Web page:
April 26, 2021
The Commission has published proposals for a new legal framework on AI to guarantee the safety and fundamental rights of people and businesses, while strengthening AI uptake, investment and innovation across the EU. A new regulation on Machinery Products will complement this approach by adapting safety rules to increase users’ trust in the new, versatile generation of products.
The new AI Regulation aims to increase trust in AI. The Commission says that proportionate and flexible rules will address the specific risks posed by AI systems and set the highest standard worldwide.
The new rules will be applied directly in the same way across all Member States based on a future-proof definition of AI. They follow a risk-based approach:
- unacceptable risk: AI systems that are considered a clear threat to the safety, livelihoods and rights of people will be banned; this includes AI systems or applications that manipulate human behaviour to circumvent users’ free will (e.g. toys using voice assistance encouraging dangerous behaviour of minors) and systems that allow “social scoring” by governments;
- high-risk: AI systems identified as high-risk include AI technology used in critical infrastructure (e.g. transport), educational or vocational training (e.g. scoring of exams), safety product components (e.g. AI application in robot-assisted surgery), employment (e.g. CV-sorting software for recruitment procedures), essential private and public services (e.g. credit scoring), law enforcement (e.g. evaluation of the reliability of evidence and remote biometric ID systems), migration, asylum and border control management (e.g. verification of authenticity of travel documents) and administration of justice and democratic processes; such AI systems will be subject to strict obligations before they can be put on the market;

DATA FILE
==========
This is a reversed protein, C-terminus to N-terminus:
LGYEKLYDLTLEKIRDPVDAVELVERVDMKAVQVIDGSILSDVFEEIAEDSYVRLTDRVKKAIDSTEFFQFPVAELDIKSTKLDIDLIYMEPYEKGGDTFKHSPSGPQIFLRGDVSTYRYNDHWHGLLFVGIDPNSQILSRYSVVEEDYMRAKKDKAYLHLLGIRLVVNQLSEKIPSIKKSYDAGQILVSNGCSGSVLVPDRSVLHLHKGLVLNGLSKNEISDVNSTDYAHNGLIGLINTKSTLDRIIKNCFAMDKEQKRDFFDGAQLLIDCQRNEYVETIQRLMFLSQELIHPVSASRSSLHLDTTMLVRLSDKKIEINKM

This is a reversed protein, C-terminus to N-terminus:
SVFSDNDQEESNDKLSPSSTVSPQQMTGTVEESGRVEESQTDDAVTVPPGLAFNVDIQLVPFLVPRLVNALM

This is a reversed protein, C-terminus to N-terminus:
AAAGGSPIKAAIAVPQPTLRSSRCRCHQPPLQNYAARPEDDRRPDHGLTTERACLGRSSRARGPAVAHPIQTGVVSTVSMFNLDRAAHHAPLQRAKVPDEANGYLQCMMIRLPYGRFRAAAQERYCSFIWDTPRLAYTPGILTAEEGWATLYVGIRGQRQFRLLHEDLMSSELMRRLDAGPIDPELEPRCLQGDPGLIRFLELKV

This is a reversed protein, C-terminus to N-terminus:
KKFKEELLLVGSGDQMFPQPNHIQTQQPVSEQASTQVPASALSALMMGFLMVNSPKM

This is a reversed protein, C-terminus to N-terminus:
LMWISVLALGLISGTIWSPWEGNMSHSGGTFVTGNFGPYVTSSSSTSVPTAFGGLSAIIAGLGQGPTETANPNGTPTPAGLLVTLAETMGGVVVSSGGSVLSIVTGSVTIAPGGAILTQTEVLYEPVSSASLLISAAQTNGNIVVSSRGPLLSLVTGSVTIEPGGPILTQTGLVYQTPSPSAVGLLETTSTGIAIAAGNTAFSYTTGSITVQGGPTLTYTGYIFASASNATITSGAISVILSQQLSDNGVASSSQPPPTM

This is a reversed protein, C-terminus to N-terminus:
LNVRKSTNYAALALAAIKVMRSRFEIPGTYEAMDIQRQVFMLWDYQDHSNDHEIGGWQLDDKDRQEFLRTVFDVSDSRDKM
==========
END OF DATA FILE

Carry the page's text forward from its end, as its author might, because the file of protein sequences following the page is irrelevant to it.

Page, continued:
- limited risk: AI systems with specific transparency obligations, e.g. when using AI systems such as chatbots, users should be aware that they are interacting with a machine so they can take an informed decision to continue or step back; and
- minimal risk: the proposal allows the free use of applications such as AI-enabled video games or spam filters; the Regulation does not cover this category, into which the vast majority of AI systems fall, as they represent only minimal or no risk for citizens’ rights or safety.
In terms of governance, the Commission proposes that national competent market surveillance authorities supervise the new rules, while the creation of a European Artificial Intelligence Board will facilitate their implementation, as well as drive the development of standards for AI. Additionally, voluntary codes of conduct are proposed for non-high-risk AI, as well as regulatory sandboxes to facilitate responsible innovation.
As for the new Machinery Regulation, this will cover an extensive range of consumer and professional products, such as robots, lawnmowers, 3D printers, construction machines and industrial production lines. The new Regulation will ensure that the new generation of machinery guarantees the safety of users and consumers and encourages innovation. While the AI Regulation will address the safety risks of AI systems, the new Machinery Regulation will ensure the safe integration of the AI system into the overall machinery. Businesses will need to perform only one single conformity assessment.
Additionally, the Commission says that the new Machinery Regulation will respond to the market needs by bringing greater legal clarity to the current provisions, simplifying the administrative burden and costs for companies by allowing digital formats for documentation and adapting conformity assessment fees for SMEs, while ensuring coherence with the EU legislative framework for products. To read the Commission’s press release in full and for links to the draft legislation and the Commission’s Communication, click here.